New Zealand have made it four wins out of four in their home Test summer, and become No. 1 in the world
in the format for the first time, while also extending their unbeaten streak at home to 17. Kane Williamson
feels this consistency is down to "the drastic changes in terms of the culture" in the team put in place during Brendon McCullum's stint as captain, which has given them the license to play fearless cricket.
"My observation of teams is that over a period of time, you have changes in personnel and obviously under Brendon the drastic changes in terms of the culture started things off to a large extent," he said after New Zealand swept the two-Test series against Pakistan with an innings-and-176-run win
at Hagley Oval in Christchurch on Wednesday. "From our perspective, it's just been trying to build, grow and adjust when needed as time goes by, and that's a continuation, and something that we'll try to focus on and continue to improve on.
"I don't know how the rankings work exactly, but I know they sort of span over a period of time, which, I suppose, means that there's been a lot of hard work over a lot of matches and trainings and all these sorts of things to to reach that. So a very special moment from the guys. It was hard to talk about until perhaps the summer was over, so it's nice to be able to sit back now and enjoy the moment."
"Their efforts that went into just trying to move the team forward, and perhaps get the side across the line, that's really special and something that we do focus on as a team and try to build on as a unit moving forward as well"
Kane Williamson on Kyle Jamieson and Daryl Mitchell
New Zealand have now won six Tests at home in a row
, against India, West Indies and Pakistan, their best streak ever, and it's kept alive their hopes of making it to the World Test Championship final at Lord's in June.
Williamson was named the Player of the Match in Christchurch for his 238 in New Zealand's only innings, but Kyle Jamieson
, playing only his sixth Test, was as crucial to the outcome
with his match haul of 11 wickets. Only Richard Hadlee (thrice) and Daniel Vettori (twice) have had better match returns than Jamieson's 11 for 117 for New Zealand, while only three bowlers with at least 20 wickets have had better averages than Jamieson's 13.27 after six Tests.
"Some younger guys have come in, the likes of Daryl Mitchell [who scored his maiden Test century
in Christchurch] and Kyle Jamison, you know, especially in this game where there were some outstanding performances, contributions… But more the attitude that they brought in terms of their performance is most satisfying," Williamson said. "Their efforts that went into just trying to move the team forward, and perhaps get the side across the line, that's really special and something that we do focus on as a team and try to build on as a unit moving forward as well.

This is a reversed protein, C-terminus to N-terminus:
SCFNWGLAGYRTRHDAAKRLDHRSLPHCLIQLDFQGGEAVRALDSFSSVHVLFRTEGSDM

"Kyle is extremely good at bat and ball, a very, very special talent. I think if he continues to - and I'm sure he will, he's got a great head on his shoulders - bring that great attitude that he has… things have come very thick and fast for Kyle, which is a really enjoyable part of the game, but also something that he's learning a bit about as well and learning about himself.
"He's got a real strong desire to improve and pick the brains of some of these other senior guys that have been around for a long time, so he's a humble guy and a player that just wants to continue to get better."
As for Pakistan, they did show some fight in the second innings of the first Test, almost forcing a draw courtesy the 165-run partnership for the fifth wicket between Fawad Alam and Mohammad Rizwan. But they have been outplayed outside of that in all departments.
"The game is truly a game of small margins - we're very pleased with the efforts that went into these last two games, but we we know the quality side that the Pakistanis have," Williamson said. "There were definitely moments in both games that either went our way, or perhaps moments that we seized that went a long way to changing the result or putting the result in our favor.
"I guess, on the scorecard, this game appeared to be one-sided, but you knew it wasn't as the quality that they have in their attack, that things can happen really quickly with the new ball."